US 2 – H6
This annualized course completes a two semester examination of American history. It begins with important changes dating to the late nineteenth century: the advent of the Progressive movement and the growth of American power on the world stage. It ends with the modern presidents. Skill development continues to focus on interpreting primary source documents and on having students create a personal portfolio of representative Regents-style thematic and DBQ essays in preparation for the United States History and Government Regents in June.

American Social History Project – H5I & H6I / H5J & H6J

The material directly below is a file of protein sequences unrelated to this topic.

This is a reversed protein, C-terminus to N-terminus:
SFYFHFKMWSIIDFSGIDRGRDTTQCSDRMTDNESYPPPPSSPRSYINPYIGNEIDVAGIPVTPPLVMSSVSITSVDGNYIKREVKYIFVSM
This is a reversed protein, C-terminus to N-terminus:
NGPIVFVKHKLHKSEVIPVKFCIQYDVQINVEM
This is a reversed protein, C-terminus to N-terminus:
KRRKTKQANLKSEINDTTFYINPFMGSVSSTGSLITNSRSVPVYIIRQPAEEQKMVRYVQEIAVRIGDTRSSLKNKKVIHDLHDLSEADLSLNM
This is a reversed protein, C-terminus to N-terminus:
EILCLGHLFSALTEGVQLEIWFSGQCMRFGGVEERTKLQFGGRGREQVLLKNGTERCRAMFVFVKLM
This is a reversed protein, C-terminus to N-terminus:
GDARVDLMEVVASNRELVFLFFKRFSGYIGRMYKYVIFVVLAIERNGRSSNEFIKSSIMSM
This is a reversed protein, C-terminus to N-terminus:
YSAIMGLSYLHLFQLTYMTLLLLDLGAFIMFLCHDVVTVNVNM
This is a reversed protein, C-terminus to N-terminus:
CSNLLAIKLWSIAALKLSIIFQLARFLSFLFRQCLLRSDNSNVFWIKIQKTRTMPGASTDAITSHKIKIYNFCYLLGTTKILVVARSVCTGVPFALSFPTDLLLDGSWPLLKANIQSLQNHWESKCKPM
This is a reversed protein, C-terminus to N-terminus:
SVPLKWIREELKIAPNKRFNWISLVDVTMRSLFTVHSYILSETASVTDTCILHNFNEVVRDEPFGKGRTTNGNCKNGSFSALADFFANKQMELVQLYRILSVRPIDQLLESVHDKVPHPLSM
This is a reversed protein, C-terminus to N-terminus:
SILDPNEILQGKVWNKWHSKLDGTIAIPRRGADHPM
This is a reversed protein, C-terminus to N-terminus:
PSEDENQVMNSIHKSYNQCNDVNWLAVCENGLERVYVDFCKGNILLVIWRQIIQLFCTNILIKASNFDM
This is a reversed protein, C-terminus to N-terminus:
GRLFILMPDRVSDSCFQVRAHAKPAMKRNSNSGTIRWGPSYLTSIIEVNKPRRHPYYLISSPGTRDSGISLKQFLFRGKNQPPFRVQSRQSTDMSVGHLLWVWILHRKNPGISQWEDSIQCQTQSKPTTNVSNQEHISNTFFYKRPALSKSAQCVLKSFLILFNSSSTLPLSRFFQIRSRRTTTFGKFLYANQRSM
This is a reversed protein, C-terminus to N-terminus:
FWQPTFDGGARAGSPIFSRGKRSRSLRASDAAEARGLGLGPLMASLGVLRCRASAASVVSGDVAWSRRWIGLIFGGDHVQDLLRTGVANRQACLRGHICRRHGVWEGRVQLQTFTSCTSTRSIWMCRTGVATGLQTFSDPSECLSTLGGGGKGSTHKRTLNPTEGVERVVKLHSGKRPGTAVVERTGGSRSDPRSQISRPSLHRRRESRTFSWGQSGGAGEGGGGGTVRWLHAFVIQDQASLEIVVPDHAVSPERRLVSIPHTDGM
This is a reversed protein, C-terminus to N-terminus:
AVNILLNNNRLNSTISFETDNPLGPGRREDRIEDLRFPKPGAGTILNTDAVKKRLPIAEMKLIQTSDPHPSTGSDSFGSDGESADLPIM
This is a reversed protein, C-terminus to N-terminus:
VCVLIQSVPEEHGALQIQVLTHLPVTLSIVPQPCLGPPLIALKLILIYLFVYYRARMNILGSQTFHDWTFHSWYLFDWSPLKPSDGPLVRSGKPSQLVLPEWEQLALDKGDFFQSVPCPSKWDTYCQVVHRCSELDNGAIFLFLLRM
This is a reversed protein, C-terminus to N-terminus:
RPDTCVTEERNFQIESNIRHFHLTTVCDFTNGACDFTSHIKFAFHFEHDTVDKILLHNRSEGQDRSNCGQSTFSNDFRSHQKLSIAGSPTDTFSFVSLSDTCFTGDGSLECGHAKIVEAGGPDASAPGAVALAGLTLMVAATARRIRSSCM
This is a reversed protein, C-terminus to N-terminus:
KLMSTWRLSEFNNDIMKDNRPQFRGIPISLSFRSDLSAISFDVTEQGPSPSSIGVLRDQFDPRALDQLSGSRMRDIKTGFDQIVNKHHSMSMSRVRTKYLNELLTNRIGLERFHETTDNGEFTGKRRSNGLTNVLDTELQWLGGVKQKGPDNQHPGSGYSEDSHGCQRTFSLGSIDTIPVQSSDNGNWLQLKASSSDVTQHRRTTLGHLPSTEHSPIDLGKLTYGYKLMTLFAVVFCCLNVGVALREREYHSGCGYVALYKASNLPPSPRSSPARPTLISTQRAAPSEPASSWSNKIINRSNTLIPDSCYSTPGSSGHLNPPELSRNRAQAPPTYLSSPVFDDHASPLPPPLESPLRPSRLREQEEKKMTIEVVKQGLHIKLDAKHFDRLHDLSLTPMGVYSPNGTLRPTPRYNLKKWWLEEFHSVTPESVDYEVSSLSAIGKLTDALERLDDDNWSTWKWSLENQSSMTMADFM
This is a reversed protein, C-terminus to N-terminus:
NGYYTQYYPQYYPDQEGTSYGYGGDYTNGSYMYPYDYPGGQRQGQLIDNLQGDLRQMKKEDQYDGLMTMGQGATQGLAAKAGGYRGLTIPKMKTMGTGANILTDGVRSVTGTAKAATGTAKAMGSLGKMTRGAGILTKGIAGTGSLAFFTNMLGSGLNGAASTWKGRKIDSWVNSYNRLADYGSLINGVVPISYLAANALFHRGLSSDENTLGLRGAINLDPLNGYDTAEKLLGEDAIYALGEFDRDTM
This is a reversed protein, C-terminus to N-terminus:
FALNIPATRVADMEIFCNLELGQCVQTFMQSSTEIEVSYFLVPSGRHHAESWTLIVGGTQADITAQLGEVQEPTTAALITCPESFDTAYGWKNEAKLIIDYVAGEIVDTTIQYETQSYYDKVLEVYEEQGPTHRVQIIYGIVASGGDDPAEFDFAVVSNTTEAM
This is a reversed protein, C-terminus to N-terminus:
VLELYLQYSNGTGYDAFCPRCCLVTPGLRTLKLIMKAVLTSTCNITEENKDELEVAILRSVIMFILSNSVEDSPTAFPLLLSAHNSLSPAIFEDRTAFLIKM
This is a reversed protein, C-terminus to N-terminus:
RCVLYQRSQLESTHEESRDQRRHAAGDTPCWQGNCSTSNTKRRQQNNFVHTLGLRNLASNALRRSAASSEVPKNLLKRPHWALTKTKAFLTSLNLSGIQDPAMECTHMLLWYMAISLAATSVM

Juniors enrolled in this annualized interdisciplinary program take two linked classes in US History and American literature. Their social studies and English teachers collaborate in teaching skills and assigning interdisciplinary projects. Law Academy students are enrolled in “J” classes which focus on legal issues in US history. Literature icons for “J” classes include: The Crucible and Inherit the Wind. All students are also expected to create a personal portfolio of representative Regents-style thematic and DBQ essays in preparation for the United States History and Government Regents in June.

Humanities US History – H5PH & H6PH
Students who excel in their sophomore year (85+ average) may be recommended into an annualized Humanities / Honors social studies US class in their junior year. Students are given more challenging work and are expected to complete additional research and writing projects.

Advanced Placement US History for Juniors – H5PX & H6PX